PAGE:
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  1. #41
    Sirius Glass's Avatar
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    Quote Originally Posted by Gerald C Koch View Post
    In my gadget bag alongside the wire filter is a people filter. Pop it on the lens and people will no longer be visible in the photo.
    Will it automatically improve the composition? That is what I am looking for => a filter to improve the composition.
    Warning!! Handling a Hasselblad can be harmful to your financial well being!

    Nothing beats a great piece of glass!

    I leave the digital work for the urologists and proctologists.

  2. #42
    Vaughn's Avatar
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    Quote Originally Posted by Sirius Glass View Post
    Will it automatically improve the composition? That is what I am looking for => a filter to improve the composition.
    I find that a BS Filter, reversed, can also improve composition.
    At least with LF landscape, a bad day of photography can still be a good day of exercise.

  3. #43
    Sirius Glass's Avatar
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    Quote Originally Posted by Vaughn View Post
    I find that a BS Filter, reversed, can also improve composition.
    Ah, were can I buy the BS filter of which you speak??
    Warning!! Handling a Hasselblad can be harmful to your financial well being!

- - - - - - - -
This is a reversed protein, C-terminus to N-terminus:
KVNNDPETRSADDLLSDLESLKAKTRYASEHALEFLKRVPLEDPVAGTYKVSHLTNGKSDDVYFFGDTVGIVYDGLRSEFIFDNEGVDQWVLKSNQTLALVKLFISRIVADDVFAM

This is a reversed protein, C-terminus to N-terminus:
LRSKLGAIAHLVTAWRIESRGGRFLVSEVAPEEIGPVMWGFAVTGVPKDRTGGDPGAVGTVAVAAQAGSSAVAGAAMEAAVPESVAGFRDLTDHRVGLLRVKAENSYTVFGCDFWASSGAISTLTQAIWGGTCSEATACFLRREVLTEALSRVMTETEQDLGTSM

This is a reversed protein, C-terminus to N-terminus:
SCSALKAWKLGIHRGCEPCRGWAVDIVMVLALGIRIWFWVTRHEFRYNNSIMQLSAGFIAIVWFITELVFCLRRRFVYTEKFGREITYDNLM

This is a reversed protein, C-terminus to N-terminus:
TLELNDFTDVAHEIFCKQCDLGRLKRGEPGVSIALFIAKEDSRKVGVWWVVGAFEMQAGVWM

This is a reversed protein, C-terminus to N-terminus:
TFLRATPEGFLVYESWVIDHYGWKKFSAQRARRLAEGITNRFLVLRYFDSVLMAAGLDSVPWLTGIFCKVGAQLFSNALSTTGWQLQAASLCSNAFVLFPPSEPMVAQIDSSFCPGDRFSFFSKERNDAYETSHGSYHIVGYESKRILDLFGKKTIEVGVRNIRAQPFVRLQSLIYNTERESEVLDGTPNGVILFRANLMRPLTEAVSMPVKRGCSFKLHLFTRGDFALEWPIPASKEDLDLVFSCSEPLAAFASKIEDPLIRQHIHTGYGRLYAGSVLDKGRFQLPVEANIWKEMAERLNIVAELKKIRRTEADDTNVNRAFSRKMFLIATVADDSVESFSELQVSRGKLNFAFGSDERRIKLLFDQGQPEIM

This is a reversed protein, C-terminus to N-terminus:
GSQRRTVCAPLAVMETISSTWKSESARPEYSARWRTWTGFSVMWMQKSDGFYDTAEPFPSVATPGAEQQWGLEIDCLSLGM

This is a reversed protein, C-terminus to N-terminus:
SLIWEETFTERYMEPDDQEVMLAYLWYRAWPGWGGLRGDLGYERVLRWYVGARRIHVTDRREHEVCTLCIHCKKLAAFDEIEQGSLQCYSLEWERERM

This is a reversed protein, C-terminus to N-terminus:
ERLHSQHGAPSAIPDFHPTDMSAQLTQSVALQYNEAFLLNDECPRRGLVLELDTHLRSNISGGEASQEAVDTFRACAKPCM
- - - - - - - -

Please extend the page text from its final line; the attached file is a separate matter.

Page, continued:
Nothing beats a great piece of glass!

    I leave the digital work for the urologists and proctologists.

  4. #44
    Christopher Walrath's Avatar
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    Oh, actually, I have three.
    Thank you.
    CWalrath
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    "Wubba, wubba, wubba. Bing, bang, bong. Yuck, yuck, yuck and a fiddle-dee-dee." - The Yeti

  5. #45

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    Kk, going back to the main topic!

    I'm gonna go against the grain and say that I actually prefer having people in my landscapes and urbanscapes. I find it adds a different depth to the image if it was just the landscape.

    When I do have them in, I kind of make it so they're a part of the scene but not the subject. Usually I don't shoot faces, which I think distracts viewers as people focus on faces. Part of my tactic is in keeping the person small relative to the image so that they're like a portion of the landscape shot.

    Here's one of mine: http://www.flickr.com/photos/dugrant/4896540485/

  6. #46
    keithwms's Avatar
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    Yes, I was just discussing the use of people as scale cues with a pair of architects, and the way placement of people causes the viewer to imagine what they must feel like, in the scene, i.e. to personalize it.

    Careful placement of people can do wonderful things. Of course, there are no firm rules.... effective landscape images may or may not have people in them.

    I still stand by what I said earlier in the thread- I think it's a bit ridiculous the lengths to which some photographers will go, to try to obscure the evidence of humanity in the modern landscape. There are few out there courageous enough to incorporate all the power lines, the roads, the urban monotony... and all the other things we consider opposite the classical landscape.